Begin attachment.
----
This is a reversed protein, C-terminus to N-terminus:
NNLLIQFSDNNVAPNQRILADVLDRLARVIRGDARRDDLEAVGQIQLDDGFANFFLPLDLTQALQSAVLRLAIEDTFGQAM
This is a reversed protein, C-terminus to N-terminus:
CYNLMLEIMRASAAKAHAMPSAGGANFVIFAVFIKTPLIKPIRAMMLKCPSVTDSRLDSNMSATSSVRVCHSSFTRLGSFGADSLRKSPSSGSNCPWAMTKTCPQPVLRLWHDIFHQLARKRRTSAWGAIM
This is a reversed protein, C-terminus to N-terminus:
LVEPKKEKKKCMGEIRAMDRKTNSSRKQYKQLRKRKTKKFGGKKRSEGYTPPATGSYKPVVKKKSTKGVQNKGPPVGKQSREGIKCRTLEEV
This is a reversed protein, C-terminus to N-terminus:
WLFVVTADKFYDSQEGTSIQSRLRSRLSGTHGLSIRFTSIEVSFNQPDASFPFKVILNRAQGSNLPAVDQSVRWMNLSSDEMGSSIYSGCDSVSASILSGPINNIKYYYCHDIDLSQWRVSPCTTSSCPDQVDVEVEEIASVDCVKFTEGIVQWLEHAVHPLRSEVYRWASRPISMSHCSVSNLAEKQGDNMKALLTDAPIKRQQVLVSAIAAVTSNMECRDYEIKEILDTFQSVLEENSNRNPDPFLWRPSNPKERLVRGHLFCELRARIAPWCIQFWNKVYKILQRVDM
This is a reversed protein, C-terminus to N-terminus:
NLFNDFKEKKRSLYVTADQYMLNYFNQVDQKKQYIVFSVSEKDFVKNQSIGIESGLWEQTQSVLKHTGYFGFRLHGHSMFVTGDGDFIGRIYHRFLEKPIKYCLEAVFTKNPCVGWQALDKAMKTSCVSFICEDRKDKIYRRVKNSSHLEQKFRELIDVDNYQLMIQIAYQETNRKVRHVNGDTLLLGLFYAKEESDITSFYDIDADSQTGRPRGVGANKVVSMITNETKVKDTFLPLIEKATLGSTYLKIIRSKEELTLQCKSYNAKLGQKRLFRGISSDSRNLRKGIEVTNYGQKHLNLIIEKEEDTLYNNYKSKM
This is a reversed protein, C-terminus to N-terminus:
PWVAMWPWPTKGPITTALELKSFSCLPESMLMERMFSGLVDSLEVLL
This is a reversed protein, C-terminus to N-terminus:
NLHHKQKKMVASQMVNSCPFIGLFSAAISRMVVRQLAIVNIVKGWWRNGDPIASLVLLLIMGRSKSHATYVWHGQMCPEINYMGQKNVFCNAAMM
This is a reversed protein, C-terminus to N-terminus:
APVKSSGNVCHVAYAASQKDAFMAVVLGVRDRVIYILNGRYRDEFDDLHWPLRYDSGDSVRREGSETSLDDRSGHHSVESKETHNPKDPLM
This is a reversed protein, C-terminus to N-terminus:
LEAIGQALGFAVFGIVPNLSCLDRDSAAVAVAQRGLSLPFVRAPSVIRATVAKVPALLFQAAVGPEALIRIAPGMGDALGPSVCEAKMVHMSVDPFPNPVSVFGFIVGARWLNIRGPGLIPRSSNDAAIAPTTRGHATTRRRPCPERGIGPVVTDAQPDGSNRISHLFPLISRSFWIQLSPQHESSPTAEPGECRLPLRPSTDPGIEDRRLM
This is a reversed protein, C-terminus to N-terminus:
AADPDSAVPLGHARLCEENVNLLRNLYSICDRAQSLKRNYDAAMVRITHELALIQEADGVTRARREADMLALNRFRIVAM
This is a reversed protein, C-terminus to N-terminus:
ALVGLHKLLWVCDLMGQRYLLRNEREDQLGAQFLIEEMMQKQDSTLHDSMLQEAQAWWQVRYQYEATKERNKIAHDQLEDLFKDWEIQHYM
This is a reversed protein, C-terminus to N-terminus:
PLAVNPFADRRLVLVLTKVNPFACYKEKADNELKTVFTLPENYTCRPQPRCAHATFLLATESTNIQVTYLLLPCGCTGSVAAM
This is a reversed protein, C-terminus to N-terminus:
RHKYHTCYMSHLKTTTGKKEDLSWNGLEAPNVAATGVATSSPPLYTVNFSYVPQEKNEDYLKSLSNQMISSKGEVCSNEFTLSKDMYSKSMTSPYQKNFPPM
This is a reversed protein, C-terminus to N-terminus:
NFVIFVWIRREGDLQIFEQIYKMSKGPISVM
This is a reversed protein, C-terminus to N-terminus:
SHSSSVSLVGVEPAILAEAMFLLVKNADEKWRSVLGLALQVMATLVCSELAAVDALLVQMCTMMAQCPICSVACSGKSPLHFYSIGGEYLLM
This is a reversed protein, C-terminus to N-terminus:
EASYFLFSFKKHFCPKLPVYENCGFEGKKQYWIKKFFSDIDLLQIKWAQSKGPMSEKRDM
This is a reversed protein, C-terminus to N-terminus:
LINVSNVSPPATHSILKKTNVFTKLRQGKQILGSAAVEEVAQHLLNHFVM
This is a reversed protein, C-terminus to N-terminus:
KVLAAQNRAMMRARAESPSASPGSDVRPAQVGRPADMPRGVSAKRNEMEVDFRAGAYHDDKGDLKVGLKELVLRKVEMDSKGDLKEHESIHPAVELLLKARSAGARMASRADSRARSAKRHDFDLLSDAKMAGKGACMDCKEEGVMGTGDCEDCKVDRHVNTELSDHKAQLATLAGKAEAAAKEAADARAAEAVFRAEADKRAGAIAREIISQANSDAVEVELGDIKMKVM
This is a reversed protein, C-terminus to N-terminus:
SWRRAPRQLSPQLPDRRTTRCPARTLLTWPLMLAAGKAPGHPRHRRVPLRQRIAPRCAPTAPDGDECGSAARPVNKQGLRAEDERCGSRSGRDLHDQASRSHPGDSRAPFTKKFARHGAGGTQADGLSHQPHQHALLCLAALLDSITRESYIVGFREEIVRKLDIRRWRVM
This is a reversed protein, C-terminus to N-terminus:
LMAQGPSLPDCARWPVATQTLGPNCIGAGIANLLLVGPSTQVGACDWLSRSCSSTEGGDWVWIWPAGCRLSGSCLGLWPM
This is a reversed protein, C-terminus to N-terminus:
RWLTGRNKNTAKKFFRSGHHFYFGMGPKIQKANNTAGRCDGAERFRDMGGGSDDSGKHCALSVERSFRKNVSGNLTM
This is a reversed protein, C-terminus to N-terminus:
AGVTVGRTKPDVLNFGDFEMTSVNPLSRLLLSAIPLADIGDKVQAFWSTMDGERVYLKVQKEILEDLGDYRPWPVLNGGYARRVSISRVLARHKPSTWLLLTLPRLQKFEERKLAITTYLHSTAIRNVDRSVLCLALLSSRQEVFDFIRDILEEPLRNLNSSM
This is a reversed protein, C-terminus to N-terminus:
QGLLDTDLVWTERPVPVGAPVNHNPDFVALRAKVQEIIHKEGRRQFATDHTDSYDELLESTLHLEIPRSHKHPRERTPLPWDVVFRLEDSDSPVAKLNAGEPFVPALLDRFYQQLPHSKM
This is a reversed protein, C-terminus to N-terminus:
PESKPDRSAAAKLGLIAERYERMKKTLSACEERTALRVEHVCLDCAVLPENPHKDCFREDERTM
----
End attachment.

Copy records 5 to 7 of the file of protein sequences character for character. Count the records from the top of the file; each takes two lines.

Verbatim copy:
This is a reversed protein, C-terminus to N-terminus:
NLFNDFKEKKRSLYVTADQYMLNYFNQVDQKKQYIVFSVSEKDFVKNQSIGIESGLWEQTQSVLKHTGYFGFRLHGHSMFVTGDGDFIGRIYHRFLEKPIKYCLEAVFTKNPCVGWQALDKAMKTSCVSFICEDRKDKIYRRVKNSSHLEQKFRELIDVDNYQLMIQIAYQETNRKVRHVNGDTLLLGLFYAKEESDITSFYDIDADSQTGRPRGVGANKVVSMITNETKVKDTFLPLIEKATLGSTYLKIIRSKEELTLQCKSYNAKLGQKRLFRGISSDSRNLRKGIEVTNYGQKHLNLIIEKEEDTLYNNYKSKM
This is a reversed protein, C-terminus to N-terminus:
PWVAMWPWPTKGPITTALELKSFSCLPESMLMERMFSGLVDSLEVLL
This is a reversed protein, C-terminus to N-terminus:
NLHHKQKKMVASQMVNSCPFIGLFSAAISRMVVRQLAIVNIVKGWWRNGDPIASLVLLLIMGRSKSHATYVWHGQMCPEINYMGQKNVFCNAAMM